Navel Orange Peel Fiber Reduces Gut Inflammation via Key Cellular Pathways

Greg Howard
14th May, 2024

Navel Orange Peel Fiber Reduces Gut Inflammation via Key Cellular Pathways

Image Source: Natural Science News, 2024

Key Findings

  • A study by Nanchang University found that bound polyphenols (BPP) from navel orange peel significantly reduce gut inflammation
  • BPP lowered the production of harmful inflammatory markers and cytokines, protecting the intestinal barrier
  • BPP modulates key inflammatory pathways (NF-κB and JAK-STAT), reducing inflammation and preserving gut health
The incidence of autoimmune diseases and inflammatory conditions is on the rise, often attributed to environmental and dietary factors. One of the significant contributors to this increase is the consumption of industrial food additives, which have been shown to disrupt the integrity of the intestinal epithelial barrier, leading to increased intestinal permeability and subsequent autoimmune reactions[2]. Additionally, macrophages, which play a crucial role in maintaining intestinal immune homeostasis, can become dysregulated in the presence of chronic inflammation, contributing to diseases such as inflammatory bowel disease (IBD)[3]. A recent study conducted by Nanchang University has explored the anti-inflammatory properties of bound polyphenols (BPP) extracted from navel orange peel’s insoluble dietary fiber (NOP-IDF)[1]. This study aimed to investigate the molecular mechanisms by which BPP exerts its anti-inflammatory effects using a lipopolysaccharide (LPS)-induced intestinal-like Caco-2/RAW264.7 co-culture inflammation model. The researchers found that BPP significantly reduced the expression of pro-inflammatory markers such as cyclooxygenase-2 (COX-2) and inducible nitric oxide synthase (iNOS). Additionally, BPP lowered the production of pro-inflammatory cytokines, nitric oxide (NO), and reactive oxidative species (ROS) during the inflammatory process. These findings suggest that BPP has a potent anti-inflammatory effect, which could be beneficial in managing inflammatory conditions of the gut. Moreover, BPP was shown to protect the integrity of the intestinal barrier. LPS-induced damage typically results in decreased trans-epithelial electrical resistance (TEER), reduced diamine oxidase (DAO) activity, and lowered intestinal alkaline phosphatase (IAP) activity. Furthermore, LPS downregulates the expression of tight junction proteins such as ZO-1, Occludin, and Claudin-1, which are crucial for maintaining the barrier's integrity. BPP treatment alleviated these detrimental effects, indicating its role in preserving the intestinal barrier function. The study also delved into the molecular mechanisms behind these protective effects. RNA sequencing (RNA-seq) results on RAW264.7 cells in the co-culture model highlighted that the NF-κB and JAK-STAT pathways were significantly affected. These pathways are known to play essential roles in the inflammatory response. Western blot analysis confirmed that BPP modulates these pathways, thereby reducing inflammation. Interestingly, the overexpression of the granulocyte-macrophage colony-stimulating factor (CSF2) gene led to abnormal activation of the NF-κB and JAK-STAT pathways and elevated levels of inflammatory factors. BPP effectively mitigated this abnormal activation, suggesting that its anti-inflammatory action is mediated through the CSF2-NF-κB and JAK-STAT pathways. The findings from this study offer a promising avenue for the development of new therapeutic strategies targeting intestinal inflammation and barrier dysfunction. By modulating key inflammatory pathways and protecting the intestinal barrier, BPP from navel orange peel could potentially serve as a natural anti-inflammatory agent. This is particularly relevant given the increasing prevalence of autoimmune and inflammatory diseases linked to dietary factors and environmental stressors[2][3][4]. In summary, the research conducted by Nanchang University provides compelling evidence that BPP has significant anti-inflammatory properties and can protect the intestinal barrier from LPS-induced damage by modulating the CSF2-mediated NF-κB and JAK-STAT pathways. This study not only expands our understanding of the molecular mechanisms underlying intestinal inflammation but also highlights the potential of natural compounds in managing inflammatory diseases.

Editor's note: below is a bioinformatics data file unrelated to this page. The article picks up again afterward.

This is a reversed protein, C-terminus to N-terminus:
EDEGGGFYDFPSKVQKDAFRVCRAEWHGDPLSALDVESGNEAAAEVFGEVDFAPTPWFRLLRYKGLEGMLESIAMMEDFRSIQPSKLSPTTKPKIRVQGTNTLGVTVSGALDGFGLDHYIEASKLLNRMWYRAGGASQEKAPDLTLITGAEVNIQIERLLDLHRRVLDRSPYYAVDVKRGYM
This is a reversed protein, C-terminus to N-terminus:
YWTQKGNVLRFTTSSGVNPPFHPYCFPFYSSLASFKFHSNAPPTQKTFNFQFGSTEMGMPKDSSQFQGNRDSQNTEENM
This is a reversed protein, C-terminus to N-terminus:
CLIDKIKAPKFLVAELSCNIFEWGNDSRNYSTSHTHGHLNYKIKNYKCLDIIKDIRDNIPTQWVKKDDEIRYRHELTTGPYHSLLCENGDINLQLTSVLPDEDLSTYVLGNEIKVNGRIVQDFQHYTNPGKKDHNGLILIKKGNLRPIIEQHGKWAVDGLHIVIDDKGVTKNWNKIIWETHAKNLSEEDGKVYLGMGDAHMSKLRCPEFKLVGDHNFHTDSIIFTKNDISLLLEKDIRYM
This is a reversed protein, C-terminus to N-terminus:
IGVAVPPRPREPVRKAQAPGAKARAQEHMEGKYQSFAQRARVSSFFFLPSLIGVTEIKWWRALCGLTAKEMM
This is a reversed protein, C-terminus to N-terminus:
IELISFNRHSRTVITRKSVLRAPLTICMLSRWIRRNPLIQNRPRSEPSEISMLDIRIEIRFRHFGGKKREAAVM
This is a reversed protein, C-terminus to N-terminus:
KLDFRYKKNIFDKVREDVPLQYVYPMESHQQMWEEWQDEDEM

Main Study

1) Bound polyphenols in insoluble dietary fiber of navel orange peel modulate LPS-induced intestinal-like co-culture inflammation through CSF2-mediated NF-κB/JAK-STAT pathway.

Published 13th May, 2024

Related Studies

2) Changes in intestinal tight junction permeability associated with industrial food additives explain the rising incidence of autoimmune disease.

3) Macrophages in intestinal inflammation and resolution: a potential therapeutic target in IBD.

4) Origin and physiological roles of inflammation.

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